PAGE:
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    • Abstract:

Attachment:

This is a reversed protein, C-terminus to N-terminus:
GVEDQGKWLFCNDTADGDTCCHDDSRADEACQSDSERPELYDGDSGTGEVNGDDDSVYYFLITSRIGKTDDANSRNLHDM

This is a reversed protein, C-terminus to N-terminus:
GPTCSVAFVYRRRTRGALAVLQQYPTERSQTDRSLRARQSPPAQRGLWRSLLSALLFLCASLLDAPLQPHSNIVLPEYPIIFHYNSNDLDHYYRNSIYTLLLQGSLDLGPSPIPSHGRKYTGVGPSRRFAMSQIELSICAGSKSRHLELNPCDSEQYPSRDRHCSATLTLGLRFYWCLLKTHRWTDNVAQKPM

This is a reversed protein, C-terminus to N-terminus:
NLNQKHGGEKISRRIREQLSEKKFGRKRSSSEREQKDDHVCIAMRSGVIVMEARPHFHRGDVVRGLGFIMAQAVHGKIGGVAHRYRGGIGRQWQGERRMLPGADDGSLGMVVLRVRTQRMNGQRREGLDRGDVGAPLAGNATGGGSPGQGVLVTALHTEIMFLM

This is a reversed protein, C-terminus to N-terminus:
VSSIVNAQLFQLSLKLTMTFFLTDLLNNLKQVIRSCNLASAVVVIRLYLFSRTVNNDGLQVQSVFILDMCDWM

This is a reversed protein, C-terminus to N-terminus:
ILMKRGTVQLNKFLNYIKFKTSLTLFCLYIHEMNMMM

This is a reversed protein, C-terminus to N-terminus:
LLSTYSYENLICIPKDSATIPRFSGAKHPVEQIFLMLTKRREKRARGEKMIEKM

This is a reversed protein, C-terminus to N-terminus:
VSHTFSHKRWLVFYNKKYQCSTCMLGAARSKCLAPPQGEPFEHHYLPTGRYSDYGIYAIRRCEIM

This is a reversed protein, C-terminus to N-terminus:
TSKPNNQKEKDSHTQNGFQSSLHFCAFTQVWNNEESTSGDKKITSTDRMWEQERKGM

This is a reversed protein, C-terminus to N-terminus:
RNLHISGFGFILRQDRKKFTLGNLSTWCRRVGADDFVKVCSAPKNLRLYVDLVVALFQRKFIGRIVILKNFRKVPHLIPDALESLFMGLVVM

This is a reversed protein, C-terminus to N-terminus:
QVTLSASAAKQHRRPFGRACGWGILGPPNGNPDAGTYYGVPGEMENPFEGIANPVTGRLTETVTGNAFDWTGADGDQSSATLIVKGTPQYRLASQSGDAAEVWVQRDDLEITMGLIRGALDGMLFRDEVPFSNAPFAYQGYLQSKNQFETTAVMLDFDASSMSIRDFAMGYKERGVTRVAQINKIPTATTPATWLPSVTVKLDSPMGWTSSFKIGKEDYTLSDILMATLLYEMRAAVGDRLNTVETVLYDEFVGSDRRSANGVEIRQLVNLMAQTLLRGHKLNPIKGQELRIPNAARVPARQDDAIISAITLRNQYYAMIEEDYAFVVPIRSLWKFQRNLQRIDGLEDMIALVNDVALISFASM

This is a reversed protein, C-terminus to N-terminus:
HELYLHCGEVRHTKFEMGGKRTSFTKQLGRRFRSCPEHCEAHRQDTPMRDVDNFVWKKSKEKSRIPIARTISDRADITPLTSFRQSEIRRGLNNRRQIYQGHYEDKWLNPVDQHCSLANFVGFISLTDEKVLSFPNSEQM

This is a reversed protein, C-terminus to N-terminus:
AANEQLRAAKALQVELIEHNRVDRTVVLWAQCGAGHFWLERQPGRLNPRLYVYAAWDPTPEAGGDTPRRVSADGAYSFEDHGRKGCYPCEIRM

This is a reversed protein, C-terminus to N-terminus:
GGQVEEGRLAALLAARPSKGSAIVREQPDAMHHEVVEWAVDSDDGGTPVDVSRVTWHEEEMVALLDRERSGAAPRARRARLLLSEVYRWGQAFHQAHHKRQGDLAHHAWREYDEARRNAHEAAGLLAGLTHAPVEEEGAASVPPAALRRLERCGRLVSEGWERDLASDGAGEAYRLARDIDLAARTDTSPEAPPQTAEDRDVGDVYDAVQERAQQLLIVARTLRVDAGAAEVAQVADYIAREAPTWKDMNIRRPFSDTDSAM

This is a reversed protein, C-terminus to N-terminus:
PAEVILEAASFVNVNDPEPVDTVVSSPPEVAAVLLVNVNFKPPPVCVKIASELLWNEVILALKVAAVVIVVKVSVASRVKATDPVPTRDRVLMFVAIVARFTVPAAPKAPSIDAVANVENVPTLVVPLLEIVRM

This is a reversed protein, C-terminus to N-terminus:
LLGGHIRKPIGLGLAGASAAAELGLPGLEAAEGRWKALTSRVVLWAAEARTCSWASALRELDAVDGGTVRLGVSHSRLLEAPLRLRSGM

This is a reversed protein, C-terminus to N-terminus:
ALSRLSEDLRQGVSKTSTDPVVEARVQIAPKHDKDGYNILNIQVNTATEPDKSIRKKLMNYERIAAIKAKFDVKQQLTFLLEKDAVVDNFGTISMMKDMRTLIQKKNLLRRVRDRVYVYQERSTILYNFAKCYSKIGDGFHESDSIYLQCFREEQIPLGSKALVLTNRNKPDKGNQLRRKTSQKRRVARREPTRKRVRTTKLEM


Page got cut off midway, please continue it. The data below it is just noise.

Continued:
This article focuses on the relation between occupational level and marital conflict. The whole area of marital stability and socio-economic status has received little attention from research sociologists. Students of the class structure, for example, have shown little or no interest in relative class frequencies of divorce and separation. And while the major marital adjustment surveys have all included an analysis of socio-economic variables, for very practical reasons most of these surveys have centered attention largely or entirely on the upper-middle and upper classes. In the smaller psychological or sociological studies reporting on specific phases of marital adjustment, sexual factors and personality patterns have been investigated extensively while socio-economic variables are largely ignored. However, the lowest occupational groups seem to experience widespread desertions which are not reported in the same ratio as the middle or upper occupational groups. Deserted wives in this instance may not wish to see their husbands return and may not report their spouses to the court. This could account for the fact that among Negroes the lowest classes are underrepresented in reported desertion cases, since in these groups the failure of the husband to assume his marital responsibilities is still a lingering tradition.